For me, major childhood milestones were defined by the various wheeled conveyances that served as placeholders until the day I got my driver's license. The Little Tikes Cozy Coupe led to a Big Wheel, a BMX bike, and an Arctic Cat minibike (total rides: one, after glancing off my house at wide-open throttle). Eventually, I acquired a 1977 Scorpion Sting snowmobile, then a pair of ATVs: a Kawasaki Mojave followed by a Honda 250X. There was a golden interlude when my brother and I put the final miles on an old Subaru out in the woods, but then it was back to bicycles -- and directing searing-hot envy toward friends who had lawn tractors.
Those years instilled an affinity for non-street-legal vehicles. So it was only a matter of time before I got my hands on a UTV, the term for overgrown ATVs with side-by-side seats, a steering wheel, and a roll cage. UTVs are so minimalist they make a raggedy Nissan Versa look like the lounge car on the Orient Express. But in the hierarchy of automotive stepping stones, a UTV seems like the penultimate step before a driver's license unlocks the door to street-legal machinery. If they were around when I was fourteen, I would've spent a lot of time whining about not having one.
Like cars, UTVs have evolved to fulfill disparate needs, with two-doors, four-doors, and varying levels of creature comforts -- which is to say, varying lack of creature comforts. The two-seat John Deere Gator RSX850i is your sports car, with a dry-sump Piaggio V-twin enabling a three-second 0-to-30-mph time. The Kawasaki Teryx4 750 4x4 EPS LE is more like a crossover, with four seats, power steering, and, for truly immoderate hedonists, a roof. Ain't no tree critters fallin' on yer head when you got a roof!
If the Teryx4 is a family car, it's for a family of barbarians navigating the scarred ruins of a dystopian future. With two cylinders propelling 1627 pounds, the Kawasaki isn't so much fast as unstoppable. In 2WD, it will go just about anywhere. Put it in 4WD and it'll go everywhere else. If you've done something truly inadvisable and the rival horde is closing fast, drop the CVT into low and lock the front differential. Now you can drive up the side of a gravel-pit wall and summit the top, like I did.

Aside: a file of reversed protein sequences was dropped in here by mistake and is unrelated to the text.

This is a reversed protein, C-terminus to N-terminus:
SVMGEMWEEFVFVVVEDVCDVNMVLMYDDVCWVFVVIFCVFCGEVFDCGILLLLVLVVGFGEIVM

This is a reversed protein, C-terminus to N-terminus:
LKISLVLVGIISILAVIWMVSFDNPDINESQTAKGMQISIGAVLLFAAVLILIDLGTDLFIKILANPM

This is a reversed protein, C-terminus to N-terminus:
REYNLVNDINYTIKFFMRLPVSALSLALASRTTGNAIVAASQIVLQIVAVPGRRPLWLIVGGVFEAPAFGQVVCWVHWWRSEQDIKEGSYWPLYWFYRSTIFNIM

The Gator, with 62 hp and a Fox Racing suspension, is even more entertaining. Stomp the throttle, and you're thrown back in the seat as the torquey V-twin thumps out a drum solo from the bowels of the chassis. The Gator is stripped to the bare elements: steering wheel, seats, pedals, noise. It's actually comfortable, even with sport seats specifically shaped for, uh, husky folk. "Unlike other sport seats that only accommodate thin operators," the John Deere website reads, "this seat was designed to accommodate a wide range of body shapes." That's good, because if Sade wrote a song about me, it wouldn't be called "Thin Operator."
The Gator rather hilariously insists on its usefulness by including a stubby dump bed that is probably there to help justify the purchase of your Piaggio-engined, crazy-ass dune buggy. "Look, honey, this isn't a toy. I'm going to use it for projects and so forth, transporting items and whatnot. It's got a dump bed!" Both the John Deere and the Kawasaki cost $15,499, so some justification may be in order, given that is also the price of a Ford Fiesta S with an option or two.
If I had Larry the Cable Guy money, I'd own a fleet of these things. But the car still tops my vehicular hierarchy. I had a blast with them, yet I also have a blast in my Ford Bronco. Plus, the Bronco towed these things around like its little escape pods.
One morning I decided to inch the Kawasaki forward on the trailer behind the idling Bronco to get more weight on the tongue. The heretofore reliable V-twin cranked but refused to start. It occurred to me that the cocktail of diesel noxiousness chuffing from the Bronco's exhaust might be potent enough to confound the Teryx4's fuel-injection system, so I cut the ignition on the 7.3-liter Power Stroke and waited a moment for the air to clear. The Kawasaki fired right up. While I'm disgusted by the Bronco's filthiness, I'm also proud of it for belligerently choking out its trendy new rival. Don't worry, Bronco. I'm still a car guy.